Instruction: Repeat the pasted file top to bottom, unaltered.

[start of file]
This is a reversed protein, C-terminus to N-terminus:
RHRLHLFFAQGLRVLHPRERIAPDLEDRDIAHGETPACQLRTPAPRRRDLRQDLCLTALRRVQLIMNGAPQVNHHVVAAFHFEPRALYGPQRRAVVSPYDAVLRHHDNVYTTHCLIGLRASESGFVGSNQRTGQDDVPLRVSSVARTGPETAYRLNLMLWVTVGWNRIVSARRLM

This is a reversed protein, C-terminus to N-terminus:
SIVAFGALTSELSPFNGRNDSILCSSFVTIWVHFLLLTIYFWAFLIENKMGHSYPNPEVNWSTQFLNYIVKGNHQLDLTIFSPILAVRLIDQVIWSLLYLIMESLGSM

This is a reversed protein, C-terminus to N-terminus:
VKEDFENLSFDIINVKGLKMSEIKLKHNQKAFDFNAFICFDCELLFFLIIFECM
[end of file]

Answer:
This is a reversed protein, C-terminus to N-terminus:
RHRLHLFFAQGLRVLHPRERIAPDLEDRDIAHGETPACQLRTPAPRRRDLRQDLCLTALRRVQLIMNGAPQVNHHVVAAFHFEPRALYGPQRRAVVSPYDAVLRHHDNVYTTHCLIGLRASESGFVGSNQRTGQDDVPLRVSSVARTGPETAYRLNLMLWVTVGWNRIVSARRLM

This is a reversed protein, C-terminus to N-terminus:
SIVAFGALTSELSPFNGRNDSILCSSFVTIWVHFLLLTIYFWAFLIENKMGHSYPNPEVNWSTQFLNYIVKGNHQLDLTIFSPILAVRLIDQVIWSLLYLIMESLGSM

This is a reversed protein, C-terminus to N-terminus:
VKEDFENLSFDIINVKGLKMSEIKLKHNQKAFDFNAFICFDCELLFFLIIFECM